Windows Vista
by George Smith, HLS Systems, Inc.
4 Aug 2006
Last Updated: 14 Oct 2009 14:33

As with previous operating system changeovers, this one will be no different than those we've experienced in the past when we upgraded from consumer operating systems such as DOS, to finally Windows 3.1, then on to Windows 98, then 98 SE, ME, and finally XP Home. For those who opted to buy into the "business-oriented" operating systems offering better stability and security features, there was NT and its various iterations, then Windows 2000, Windows XP...with Service Packs 1 and 2. Which brings us to where we are at today, 4 August 2006, faced with the introduction of Microsoft's new operating system, Vista.

We will more than likely find that we'll have some software applications, especially utilities, that won't run, motherboard drivers that won't work, and internal or external peripherals that won't have compatible drivers and thus won't function at all with Vista.

As in the past, there will be some catching up to do by all the vendors of these soon-to-be incompatible products. Some vendors will "belly up to the bar" and update their products in a timely manner prior to the release of Vista, others won't.

I've read some of the hype to date regarding Vista and all that it promises, but wanted to see for myself what all the hullabaloo was about, and, to see just where we stand today with the current software and hardware we use on a regular basis in terms of its compatibility with Vista. With this in mind, I took one of my older (3+ years old) office PCs, cleaned off the hard drive completely, and installed a fresh copy of Vista, Beta 2 edition, build 5384. The installation, which took about 40 minutes or so, was flawless and not at all painful. This was a promising start to what at the end of the day brought me back to a reality checkpoint, that we're in for some stressful times once again in regards to upgrading to the most current PC technology.

The next step was to attempt the installation of the motherboard drivers. Here's where the fun begins! This test bed PC consists of an Intel D850EMVR motherboard sporting an Intel 2.66GHz Pentium 4 CPU and 1GB of RAMBUS system memory...3+ year old technology. It also has a newer PCI video card (nVIDIA-chipset) having 128MB of video memory on board. And yes, this system also has an older Pioneer CD/DVD-ROM combo drive installed as well. Good thing, as Vista is provided only on a DVD.

The boxed Intel motherboards we use in our system builds include a motherboard driver installation CD, "Intel Express Installer CD," containing all the motherboard drivers and applications. These worked fine up until Windows XP SP2 when additional security measures were implemented which kept the CDs from running. With a little trickery, you could disable certain of XP SP2's security features to get the CD to run, thus enabling you to "semi-automatically" install all the drivers required to get your integrated video, audio, and LAN to work. The Intel Express Installer CD for the D850EMVR motherboard wouldn't run on Vista. Perhaps again this was due to a security feature implemented by Vista, for which there may well be a cure as there was for XP SP2. However, being impatient, I decided to install the drivers manually, either from the original CD or downloads from Intel's support site. Here's the results of those efforts:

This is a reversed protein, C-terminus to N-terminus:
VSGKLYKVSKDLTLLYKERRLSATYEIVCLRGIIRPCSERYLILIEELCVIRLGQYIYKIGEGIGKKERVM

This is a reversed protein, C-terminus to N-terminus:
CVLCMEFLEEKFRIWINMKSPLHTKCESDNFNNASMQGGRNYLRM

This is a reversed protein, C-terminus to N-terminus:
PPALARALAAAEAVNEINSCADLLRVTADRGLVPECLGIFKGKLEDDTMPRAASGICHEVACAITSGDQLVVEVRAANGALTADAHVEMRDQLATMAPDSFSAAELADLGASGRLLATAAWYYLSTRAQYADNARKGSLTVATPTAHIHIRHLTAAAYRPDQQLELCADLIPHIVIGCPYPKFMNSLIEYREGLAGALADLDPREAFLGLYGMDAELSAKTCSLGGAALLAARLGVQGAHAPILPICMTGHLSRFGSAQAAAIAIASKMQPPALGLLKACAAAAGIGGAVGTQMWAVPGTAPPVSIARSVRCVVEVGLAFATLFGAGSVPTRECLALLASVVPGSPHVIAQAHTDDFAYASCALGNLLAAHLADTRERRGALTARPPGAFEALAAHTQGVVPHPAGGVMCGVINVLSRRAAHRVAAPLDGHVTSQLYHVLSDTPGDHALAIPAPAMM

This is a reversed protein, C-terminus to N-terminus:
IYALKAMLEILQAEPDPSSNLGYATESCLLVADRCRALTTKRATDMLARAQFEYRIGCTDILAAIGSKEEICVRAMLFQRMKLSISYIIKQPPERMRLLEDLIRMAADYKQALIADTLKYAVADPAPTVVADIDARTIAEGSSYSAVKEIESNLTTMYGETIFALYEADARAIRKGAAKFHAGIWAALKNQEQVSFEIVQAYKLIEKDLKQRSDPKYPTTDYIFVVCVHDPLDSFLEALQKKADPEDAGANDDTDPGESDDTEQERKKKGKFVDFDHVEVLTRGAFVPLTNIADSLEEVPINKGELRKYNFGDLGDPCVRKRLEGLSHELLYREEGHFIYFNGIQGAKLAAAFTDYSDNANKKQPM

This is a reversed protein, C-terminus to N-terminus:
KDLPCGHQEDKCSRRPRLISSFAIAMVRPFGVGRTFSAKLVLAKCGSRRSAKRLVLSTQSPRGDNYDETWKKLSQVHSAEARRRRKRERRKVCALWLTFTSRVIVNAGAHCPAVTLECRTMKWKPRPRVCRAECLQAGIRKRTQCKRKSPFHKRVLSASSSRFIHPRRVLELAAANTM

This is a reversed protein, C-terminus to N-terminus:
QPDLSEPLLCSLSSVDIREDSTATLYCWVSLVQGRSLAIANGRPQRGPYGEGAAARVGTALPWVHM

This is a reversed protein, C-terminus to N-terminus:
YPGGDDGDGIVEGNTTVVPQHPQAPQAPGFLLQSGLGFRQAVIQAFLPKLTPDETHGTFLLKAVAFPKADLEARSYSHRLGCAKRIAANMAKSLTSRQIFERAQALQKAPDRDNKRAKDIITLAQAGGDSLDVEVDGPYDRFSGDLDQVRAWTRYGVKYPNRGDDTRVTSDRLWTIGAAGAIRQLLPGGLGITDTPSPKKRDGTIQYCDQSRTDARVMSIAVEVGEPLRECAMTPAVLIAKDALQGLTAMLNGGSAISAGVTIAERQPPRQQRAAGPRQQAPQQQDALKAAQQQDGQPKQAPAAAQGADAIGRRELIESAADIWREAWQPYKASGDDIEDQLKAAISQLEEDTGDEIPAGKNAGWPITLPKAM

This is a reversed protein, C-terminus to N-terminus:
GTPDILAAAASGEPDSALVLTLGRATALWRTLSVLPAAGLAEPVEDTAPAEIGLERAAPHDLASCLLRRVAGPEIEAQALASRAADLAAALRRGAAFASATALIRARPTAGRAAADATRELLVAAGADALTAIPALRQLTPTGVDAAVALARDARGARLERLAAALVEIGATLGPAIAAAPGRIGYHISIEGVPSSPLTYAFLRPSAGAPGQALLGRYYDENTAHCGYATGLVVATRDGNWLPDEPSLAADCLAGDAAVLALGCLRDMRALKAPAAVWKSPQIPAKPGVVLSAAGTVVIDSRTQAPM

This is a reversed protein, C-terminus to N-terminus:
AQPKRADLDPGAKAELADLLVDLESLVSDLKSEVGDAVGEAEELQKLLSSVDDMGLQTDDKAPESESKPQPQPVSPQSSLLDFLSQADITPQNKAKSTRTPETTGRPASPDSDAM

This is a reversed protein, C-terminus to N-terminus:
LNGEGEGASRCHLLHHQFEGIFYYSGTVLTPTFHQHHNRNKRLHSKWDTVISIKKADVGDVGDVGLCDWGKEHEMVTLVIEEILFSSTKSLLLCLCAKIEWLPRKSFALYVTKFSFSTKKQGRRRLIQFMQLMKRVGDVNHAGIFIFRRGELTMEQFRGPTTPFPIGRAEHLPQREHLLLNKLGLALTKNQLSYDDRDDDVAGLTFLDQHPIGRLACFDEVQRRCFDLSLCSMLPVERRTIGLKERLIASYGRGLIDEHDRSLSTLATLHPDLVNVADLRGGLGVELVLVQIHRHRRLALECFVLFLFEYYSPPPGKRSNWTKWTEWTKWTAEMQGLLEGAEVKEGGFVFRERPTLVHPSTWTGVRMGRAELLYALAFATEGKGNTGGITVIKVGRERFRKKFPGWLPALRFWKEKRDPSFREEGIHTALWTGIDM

INF - Problems installing, not sure of what did or did not install. VISTA offers the opportunity to "reinstall using suggested settings. After allowing the install to continue under those conditions, something in the form of chipset installation support code appears to have been installed. A second try later on using downloaded (and most current) INF file hung up, and may have been prevented by a successful first attempt.

LAN - This was not a good test, as the motherboard's integrated LAN circuitry quit working a few years ago. I had installed a Linksys NIC card to compensate. The Linksys NIC card installed properly from the supplied Linksys driver CD.

AUDIO - Mixed bag here. First installation didn't work, so I downloaded audio drivers from Intel and tried again. This time something seems to have worked, as I do have audio at this time.

When all was said and done, I had no "warnings" showing under device manager, so I can only assume that what needed to be installed, got installed. It could be that many of these motherboard drivers are being supplied on the Vista installation DVD, obviating the need to do a separate install from Intel's motherboard CD. That would be nice.

Having endured these efforts, I then wanted to see if some of the utilities and software "tools" we use would load and run. Here's the results of those tests:


Video Card Drivers: I'm using an nVIDIA-based video card. nVIDIA provides a beta version of their drivers for VISTA. You can download this for free from the nVIDIA web site. See nVIDIA link in right-hand column. As it was, I had no problems with the video display after the Vista installation, so once again Vista may have supplied the proper Vista-capable drivers from its installation CD.

Antivirus Protection: Antivirus protection doesn't currently exist for VISTA, save for the VISTA recommended Trend Micros's "PC-Cillan, Beta Version" that you can download for free from the PC-Cillan web site. This application seems to have a few bugs in it as well, which hopefully will be worked out as time goes by and the release date for Vista draws nearer. For example, I had to disable its firewall protection to enable downloads from Intel's web site. Download would hang after about 4MB of data was downloaded, which then had to be restarted. After I disabled PC-Cillan's firewall protection, the downloads worked properly. Click on the link in the right-hand column "Anti-everything for Vista" to obtain your free copy of this beta application.

Print Server: I've got a 4-year old (or more) Print Server made by NetGear. They supplied a utility that "automatically" builds ports and assists in connecting networked printers to your PC. This application only partially installed, and wouldn't complete a network printer installation. The alternative was to manually build the ports and install the printer drivers. Not for the faint of heart. The available HP5000 LaserJet printer drivers for Windows XP seem to work OK under Vista.

DVD Codecs: A surprise right out of the box was that Media Center is included with Vista's Ultimate edition. This brings with it the Codecs needed to play DVDs on your PC. Heretofore, if you purchased a DVD-capable drive having no bundled DVD-playing software, you had to purchase software (PowerDVD, etc.) which would include the necessary codecs to play the DVDs.